In the fourth quarter of 2008, capacity utilization for motor vehicles and parts stood at 53.6 percent, says the Federal Reserve (2009 numbers are scheduled to be published in March 2010.) In an industry where capacity utilization below 80 percent portends gloom and doom, using only half of the capacity is a guaranteed trip to Jonestown. The rest of the world is not much better off. According to a CSM Worldwide study, global capacity utilization is 65 percent: The plants of this world could make 86m light vehicles, 30m more than the market demands. The healthy thing to do would be to hand industrial policy to Darwin: Survival of the fittest. Instead, governments the world over, led by the USA, are keeping their barely used auto industries on life support, even if it looks more and more like preserving the body of Vladimir Lenin.

Bertel Schmitt
Bertel Schmitt

Bertel Schmitt comes back to journalism after taking a 35 year break in advertising and marketing. He ran and owned advertising agencies in Duesseldorf, Germany, and New York City. Volkswagen A.G. was Bertel's most important corporate account. Schmitt's advertising and marketing career touched many corners of the industry with a special focus on automotive products and services. Since 2004, he lives in Japan and China with his wife <a href=""> Tomoko </a>. Bertel Schmitt is a founding board member of the <a href=""> Offshore Super Series </a>, an American offshore powerboat racing organization. He is co-owner of the racing team Typhoon.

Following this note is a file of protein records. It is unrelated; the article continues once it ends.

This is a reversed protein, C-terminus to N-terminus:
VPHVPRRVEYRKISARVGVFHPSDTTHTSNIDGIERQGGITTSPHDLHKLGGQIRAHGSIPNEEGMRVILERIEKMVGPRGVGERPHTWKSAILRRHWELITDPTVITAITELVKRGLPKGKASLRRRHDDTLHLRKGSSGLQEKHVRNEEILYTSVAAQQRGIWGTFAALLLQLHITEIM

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  • Neb Neb on Nov 24, 2009

    And even if everything else was equal, the N.American car industry never came to grips with the decline of the baby boomer demographic. In the 90s, the boomers were in their prime earning years; with lots of money and likely to own two cars. When these same people retire, guess what? They typically own one car, and that one car lasts longer since the now retired boomers don't drive as much. David K. Foot warned Canada in the 90s that overcapacity problems were developing in the auto industry and would be unwise for Ontario to become reliant on auto manufacturing. Nobody listened. From a Canadian perspective, this sort of total policy planning failure is just another example of how Canada's industrial development plan in general has totally failed. But instead of, y'know, demonstrating some leadership and actually admitting this, Canadian leaders are obsessing over embalming procedures. It's certianly easier cheaper to look after corpses then the next generation, that's for sure.